“This will allow the innovative technology to be brought to neighborhoods and populations who may not be as green-conscious,” she says. “Education is key to increasing the implementation of energy storage across the country.”
In its published report “Installed Cost Benchmarks and Deployment Barriers for Residential Solar Photovoltaics with Energy Storage: Q1 2016,” Researchers from the U.S. Department of Energy (DOE) National Renewable Energy Laboratory (NREL) offered an expanded look at the component- and system-level cost modeling methodology for solar-plus-storage systems, to better understand the cost profile. This first effort showed that declining costs in customer-side energy storage products have opened the door for batteries to improve the value and flexibility of residential PV systems while falling costs in PV technologies have been driving the growing adoption of combined PV and storage solutions. However, gaps remain in developing an in-depth understanding of the costs of combined PV and battery systems and in effectively communicating their value proposition.
The authors separate installed system cost into 13 categories that range from direct hardware costs, such as the PV modules and batteries, to soft costs such as labor, permitting and net profits. The resulting cost for a DC-coupled system that integrates a 5.6-kW PV array and a 3-kW/6-kWh battery is $27,703, which is roughly half hardware costs and half soft costs. An AC-coupled system, which can be more effective in applications that tend to use the energy from the PV array at the time of generation, costs $1,865 more if the battery is installed at the same time as the array. In settings where the battery is retrofitted to an existing AC-coupled system, the cost increased to $32,786. The system design that provides for greater resiliency with a 5-kW/20-kWh battery costs $45,237 when DC-coupled and $47,171 when AC-coupled.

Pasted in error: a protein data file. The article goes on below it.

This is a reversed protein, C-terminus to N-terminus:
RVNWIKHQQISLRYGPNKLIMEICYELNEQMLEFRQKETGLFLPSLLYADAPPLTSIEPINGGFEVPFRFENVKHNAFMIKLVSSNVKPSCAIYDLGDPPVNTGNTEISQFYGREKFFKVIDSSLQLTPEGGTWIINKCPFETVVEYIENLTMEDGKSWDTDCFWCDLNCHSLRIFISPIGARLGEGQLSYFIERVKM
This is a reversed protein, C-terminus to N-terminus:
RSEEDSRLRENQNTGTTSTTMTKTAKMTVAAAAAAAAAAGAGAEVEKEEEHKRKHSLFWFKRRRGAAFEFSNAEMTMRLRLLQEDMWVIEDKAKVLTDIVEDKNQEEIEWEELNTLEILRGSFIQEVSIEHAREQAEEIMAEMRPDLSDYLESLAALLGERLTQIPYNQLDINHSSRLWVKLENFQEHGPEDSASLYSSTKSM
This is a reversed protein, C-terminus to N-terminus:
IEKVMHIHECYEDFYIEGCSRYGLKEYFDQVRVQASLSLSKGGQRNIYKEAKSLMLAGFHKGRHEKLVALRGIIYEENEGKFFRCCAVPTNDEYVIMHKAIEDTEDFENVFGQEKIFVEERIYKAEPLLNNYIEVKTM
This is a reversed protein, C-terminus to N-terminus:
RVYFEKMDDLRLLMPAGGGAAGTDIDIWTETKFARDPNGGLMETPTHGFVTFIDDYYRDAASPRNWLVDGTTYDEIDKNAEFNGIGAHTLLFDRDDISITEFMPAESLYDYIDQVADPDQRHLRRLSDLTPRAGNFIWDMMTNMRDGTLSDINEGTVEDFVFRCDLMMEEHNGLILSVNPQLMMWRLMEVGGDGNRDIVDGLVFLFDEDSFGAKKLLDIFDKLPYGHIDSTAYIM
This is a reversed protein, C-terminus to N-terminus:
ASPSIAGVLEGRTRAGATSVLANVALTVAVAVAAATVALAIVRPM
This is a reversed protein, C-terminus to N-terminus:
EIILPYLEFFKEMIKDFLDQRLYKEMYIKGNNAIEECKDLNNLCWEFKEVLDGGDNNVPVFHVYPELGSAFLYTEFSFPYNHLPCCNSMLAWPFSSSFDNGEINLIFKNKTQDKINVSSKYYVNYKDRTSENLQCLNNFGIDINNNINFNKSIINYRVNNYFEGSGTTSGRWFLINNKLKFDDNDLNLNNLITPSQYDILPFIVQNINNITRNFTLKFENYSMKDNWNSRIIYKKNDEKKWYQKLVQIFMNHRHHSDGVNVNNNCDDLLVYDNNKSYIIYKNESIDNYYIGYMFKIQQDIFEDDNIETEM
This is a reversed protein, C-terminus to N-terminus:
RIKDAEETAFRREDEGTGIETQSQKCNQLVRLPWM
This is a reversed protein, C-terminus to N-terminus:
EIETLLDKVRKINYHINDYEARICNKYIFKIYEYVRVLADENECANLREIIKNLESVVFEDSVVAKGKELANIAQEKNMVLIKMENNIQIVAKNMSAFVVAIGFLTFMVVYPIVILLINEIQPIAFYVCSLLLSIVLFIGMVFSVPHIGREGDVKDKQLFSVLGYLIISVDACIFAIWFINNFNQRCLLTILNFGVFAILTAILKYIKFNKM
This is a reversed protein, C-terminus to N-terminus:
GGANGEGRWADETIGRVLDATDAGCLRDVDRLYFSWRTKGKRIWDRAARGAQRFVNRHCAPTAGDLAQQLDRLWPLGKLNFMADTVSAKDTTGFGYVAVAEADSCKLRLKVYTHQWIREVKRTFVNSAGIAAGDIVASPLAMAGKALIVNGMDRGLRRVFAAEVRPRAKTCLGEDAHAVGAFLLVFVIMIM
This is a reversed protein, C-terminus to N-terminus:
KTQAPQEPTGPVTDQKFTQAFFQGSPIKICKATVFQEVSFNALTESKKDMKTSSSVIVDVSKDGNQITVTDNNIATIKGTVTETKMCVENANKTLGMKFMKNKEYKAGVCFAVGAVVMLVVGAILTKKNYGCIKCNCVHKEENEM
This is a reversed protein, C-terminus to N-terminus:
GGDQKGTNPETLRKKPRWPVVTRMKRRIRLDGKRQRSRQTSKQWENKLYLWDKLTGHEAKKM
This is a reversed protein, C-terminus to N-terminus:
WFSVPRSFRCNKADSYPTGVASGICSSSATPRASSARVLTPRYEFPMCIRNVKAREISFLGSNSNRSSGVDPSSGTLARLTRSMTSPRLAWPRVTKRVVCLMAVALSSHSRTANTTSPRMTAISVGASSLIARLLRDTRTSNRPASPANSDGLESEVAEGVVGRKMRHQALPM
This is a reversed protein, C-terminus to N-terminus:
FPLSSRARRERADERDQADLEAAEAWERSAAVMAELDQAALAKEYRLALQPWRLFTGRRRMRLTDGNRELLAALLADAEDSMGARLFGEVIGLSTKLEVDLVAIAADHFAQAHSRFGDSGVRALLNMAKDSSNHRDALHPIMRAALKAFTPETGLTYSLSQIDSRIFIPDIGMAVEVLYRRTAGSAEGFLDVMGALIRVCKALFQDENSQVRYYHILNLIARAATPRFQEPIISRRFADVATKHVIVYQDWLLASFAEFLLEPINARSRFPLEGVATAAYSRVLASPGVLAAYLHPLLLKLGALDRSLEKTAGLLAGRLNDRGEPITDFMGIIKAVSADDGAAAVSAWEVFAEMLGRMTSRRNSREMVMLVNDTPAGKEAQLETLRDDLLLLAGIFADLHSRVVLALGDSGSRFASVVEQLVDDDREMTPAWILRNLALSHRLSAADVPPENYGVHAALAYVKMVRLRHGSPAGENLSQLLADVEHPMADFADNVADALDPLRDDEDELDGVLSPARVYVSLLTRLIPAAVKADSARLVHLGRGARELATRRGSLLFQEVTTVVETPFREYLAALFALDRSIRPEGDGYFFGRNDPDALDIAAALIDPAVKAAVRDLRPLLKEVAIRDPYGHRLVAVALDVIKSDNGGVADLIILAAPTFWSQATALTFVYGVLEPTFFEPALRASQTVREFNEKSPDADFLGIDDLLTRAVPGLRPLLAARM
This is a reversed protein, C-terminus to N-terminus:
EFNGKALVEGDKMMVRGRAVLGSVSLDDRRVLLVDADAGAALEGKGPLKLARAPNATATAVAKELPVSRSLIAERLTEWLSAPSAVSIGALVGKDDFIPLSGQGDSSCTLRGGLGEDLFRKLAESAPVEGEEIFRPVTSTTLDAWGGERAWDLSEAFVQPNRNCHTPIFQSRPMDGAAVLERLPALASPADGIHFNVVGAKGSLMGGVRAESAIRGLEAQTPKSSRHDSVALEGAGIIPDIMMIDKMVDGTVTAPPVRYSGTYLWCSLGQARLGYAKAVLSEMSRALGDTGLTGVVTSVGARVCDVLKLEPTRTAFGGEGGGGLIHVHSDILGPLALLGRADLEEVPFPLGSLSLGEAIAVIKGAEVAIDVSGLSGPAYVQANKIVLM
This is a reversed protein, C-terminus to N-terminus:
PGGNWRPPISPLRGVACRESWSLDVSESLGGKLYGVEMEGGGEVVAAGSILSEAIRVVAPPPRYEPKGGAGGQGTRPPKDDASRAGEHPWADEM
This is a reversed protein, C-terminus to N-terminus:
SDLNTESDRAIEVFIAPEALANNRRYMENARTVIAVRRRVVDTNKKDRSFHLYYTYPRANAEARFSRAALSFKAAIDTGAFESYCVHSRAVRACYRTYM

The cost of ESS equipment has come down as battery technology has evolved. Maguire has seen the total cost of ownership drop to less than half, or even one third, of the list price in the right market. Cost comparisons in storage systems can be complex because of the variety available. Some offer only batteries, some offer batteries with an inverter and others focus on one-stop, all-in-one systems.
All-in-one systems tend to have more premium pricing because they include all the needed components to effectively store and manage energy. Other systems on the market require some components to be purchased and installed separately, so while the initial price may look more affordable, once gathering all the other components, the prices are pretty comparable.
Sonnen, recommends comparing systems by the price that will be paid per kWh — multiplying the size of the system (10 kWh, for instance) by the number of cycles its warrantee guarantees, then dividing that value by the cost of the system.
“You should also consider the cost per warrantied battery cycle as this is a true indicator of the cost for using the battery instead of the cost of it just sitting in your home,” Mapel says, which you do by dividing the total cost by the warrantied number of cycles. So, in the case of sonnenBatterie systems, which are warrantied for 10 years or 10,000 cycles, the system usage cost is approximately $1 per cycle depending on system size.